14. CarbConscious front w/ less healthful low carb Nutrition Facts labelBread, Dinner
15. CarbConscious front w/ low carb Nutrition Facts labelJuice Drink
16. Net carb front w/ less healthful low carb Nutrition Facts labelBread
17. Low carb front w/ disclosure w/ less healthful low carb Nutrition Facts labelBread, Dinner
18. Low carb front w/ disclosure w/ low carb Nutrition Facts labelJuice Drink
19. CarbConscious front w/disclosure w/less healthful low carb Nutrition Facts labelBread, Dinner
20. CarbConscious front w/disclosure w/ low carb Nutrition Facts labelJuice Drink
21. No claim front w/ healthier low carb Nutrition Facts labelBread, Dinner
22. No claim front w/ low carb Nutrition Facts labelJuice Drink
23. No claim front w/ healthier high carb Nutrition Facts labelBread, Dinner
24. No claim front w/ high carb Nutrition Facts labelJuice Drink
25. Good Source front w/ less healthful high carb Nutrition Facts labelBread, Dinner
26. Good Source front w/ high carb Nutrition Facts labelJuice Drink
27. Good Source front w/ disclosure w/ high carb Nutrition Facts labelJuice Drink
28. Good Source front w/ healthier high carb Nutrition Facts labelBread, Dinner

 

4. Analysis

The results from the experiment were analyzed using SAS software. The mean ratings on each outcome variable by product and condition were compared. Each outcome variable was also used as the dependent measure in Generalized Linear Models (GLM). The series of GLM evaluated the relationship between each outcome variable, the combination of the product and claim, and other variables that could affect respondent ratings. These other independent variables in the models were whether the respondent was male or female, diabetic, on a low-carb diet, used the Nutrition Facts for first-time purchases, consumed products like the one in the experiment, the respondent's age, the respondent's income, and interactions between the product and the condition, age and diet status, and age and income.

5. Main Findings

The analysis showed that without the Nutrition Facts label available, respondents who saw claims that imply "low in carbohydrate" on the front of food packages had some positive associations with these products that may or may not be accurate. When the Nutrition Facts label was available side-by side with the front panel, respondents made appropriate product judgments when evaluating products with claims that imply either fewer or more carbohydrates.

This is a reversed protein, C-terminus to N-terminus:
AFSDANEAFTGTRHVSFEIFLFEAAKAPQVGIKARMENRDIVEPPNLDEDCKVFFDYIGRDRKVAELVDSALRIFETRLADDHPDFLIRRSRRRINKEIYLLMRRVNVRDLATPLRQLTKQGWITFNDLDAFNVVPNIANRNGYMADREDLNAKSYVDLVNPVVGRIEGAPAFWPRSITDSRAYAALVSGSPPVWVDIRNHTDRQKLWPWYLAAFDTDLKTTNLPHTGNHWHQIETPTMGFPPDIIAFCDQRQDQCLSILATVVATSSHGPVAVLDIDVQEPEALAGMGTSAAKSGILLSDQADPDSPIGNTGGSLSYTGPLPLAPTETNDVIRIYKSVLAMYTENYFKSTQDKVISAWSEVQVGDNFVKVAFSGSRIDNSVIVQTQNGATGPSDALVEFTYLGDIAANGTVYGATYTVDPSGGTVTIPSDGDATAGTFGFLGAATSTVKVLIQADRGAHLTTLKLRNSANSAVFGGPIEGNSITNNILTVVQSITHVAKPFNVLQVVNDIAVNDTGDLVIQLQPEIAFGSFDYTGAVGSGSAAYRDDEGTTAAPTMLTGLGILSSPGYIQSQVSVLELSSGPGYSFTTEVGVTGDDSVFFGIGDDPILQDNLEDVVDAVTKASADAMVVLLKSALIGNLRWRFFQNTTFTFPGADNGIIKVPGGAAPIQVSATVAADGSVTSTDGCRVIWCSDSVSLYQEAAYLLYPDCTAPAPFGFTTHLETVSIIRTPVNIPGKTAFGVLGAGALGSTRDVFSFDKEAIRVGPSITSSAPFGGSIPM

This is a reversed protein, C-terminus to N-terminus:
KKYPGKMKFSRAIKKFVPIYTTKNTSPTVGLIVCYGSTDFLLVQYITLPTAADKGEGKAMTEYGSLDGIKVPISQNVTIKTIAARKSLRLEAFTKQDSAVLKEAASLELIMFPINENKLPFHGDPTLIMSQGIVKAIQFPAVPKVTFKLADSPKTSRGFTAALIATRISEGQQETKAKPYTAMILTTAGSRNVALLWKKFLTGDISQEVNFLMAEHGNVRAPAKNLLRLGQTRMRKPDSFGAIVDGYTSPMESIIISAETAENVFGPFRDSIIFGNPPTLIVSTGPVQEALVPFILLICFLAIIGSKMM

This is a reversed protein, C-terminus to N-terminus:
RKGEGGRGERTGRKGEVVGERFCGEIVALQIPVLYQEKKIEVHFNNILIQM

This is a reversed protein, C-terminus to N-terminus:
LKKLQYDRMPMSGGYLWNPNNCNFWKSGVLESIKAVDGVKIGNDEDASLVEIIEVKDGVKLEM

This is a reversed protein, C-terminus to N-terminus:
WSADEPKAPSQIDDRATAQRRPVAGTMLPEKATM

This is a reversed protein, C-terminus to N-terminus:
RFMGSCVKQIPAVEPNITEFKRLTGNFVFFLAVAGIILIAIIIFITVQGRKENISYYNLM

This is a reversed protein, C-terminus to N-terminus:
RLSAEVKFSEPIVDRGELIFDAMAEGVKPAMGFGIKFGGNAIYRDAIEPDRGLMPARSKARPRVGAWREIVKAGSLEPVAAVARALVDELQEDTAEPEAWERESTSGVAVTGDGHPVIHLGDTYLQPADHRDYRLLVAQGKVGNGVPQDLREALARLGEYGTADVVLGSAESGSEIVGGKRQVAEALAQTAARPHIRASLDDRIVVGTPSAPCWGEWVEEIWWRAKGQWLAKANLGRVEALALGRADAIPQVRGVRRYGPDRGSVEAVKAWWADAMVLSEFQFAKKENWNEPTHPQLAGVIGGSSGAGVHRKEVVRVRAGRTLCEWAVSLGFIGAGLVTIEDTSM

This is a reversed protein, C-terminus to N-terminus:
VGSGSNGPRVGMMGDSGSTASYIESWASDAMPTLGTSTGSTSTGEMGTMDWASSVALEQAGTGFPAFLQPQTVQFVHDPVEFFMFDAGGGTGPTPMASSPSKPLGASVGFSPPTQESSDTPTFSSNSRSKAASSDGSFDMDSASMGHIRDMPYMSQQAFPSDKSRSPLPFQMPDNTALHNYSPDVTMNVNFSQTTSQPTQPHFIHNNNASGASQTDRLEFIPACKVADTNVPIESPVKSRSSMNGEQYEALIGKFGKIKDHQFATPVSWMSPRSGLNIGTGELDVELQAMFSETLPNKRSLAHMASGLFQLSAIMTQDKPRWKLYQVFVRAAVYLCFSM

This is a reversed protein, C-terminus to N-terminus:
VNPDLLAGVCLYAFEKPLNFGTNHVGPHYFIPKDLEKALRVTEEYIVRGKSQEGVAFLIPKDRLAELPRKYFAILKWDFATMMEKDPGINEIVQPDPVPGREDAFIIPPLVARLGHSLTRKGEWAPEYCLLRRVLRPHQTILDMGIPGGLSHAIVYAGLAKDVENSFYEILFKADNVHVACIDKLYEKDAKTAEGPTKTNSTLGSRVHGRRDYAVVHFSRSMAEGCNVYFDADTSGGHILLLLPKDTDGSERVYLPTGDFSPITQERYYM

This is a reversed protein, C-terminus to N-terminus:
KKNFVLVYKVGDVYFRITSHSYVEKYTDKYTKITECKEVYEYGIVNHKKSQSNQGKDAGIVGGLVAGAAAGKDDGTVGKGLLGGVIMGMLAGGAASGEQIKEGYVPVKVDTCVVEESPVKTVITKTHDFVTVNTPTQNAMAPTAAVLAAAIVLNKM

Findings from GLM analyses:

  • Respondents who saw only the front panel rated food products with a claim that implied "low in carbohydrate" as lower in carbohydrate than those who saw the same product without a claim.
  • Respondents who saw only the front panel rated food products with a claim that implied "low in carbohydrate" as more helpful for weight management than those who saw the same product without a claim.
  • Respondents who saw only the front panel often provided similar ratings for food products with several different claims: "Low Carb" "CarbConscious," and "Net Carb."
  • When the front panel only was available to respondents, the effect of the "Good Source of Carb" claim was product specific.
  • Adding a disclosure statement did not consistently affect product perceptions when respondents saw only the front panel.
  • Respondents who saw both the front panel and the Nutrition Facts label side by side rated products with the same nutrition profile similarly, regardless of a front panel carbohydrate claim. Products with a more healthful nutrition profile were rated as such, relative to those with a less healthful nutrition profile, regardless of the presence of a carbohydrate claim on the front panel.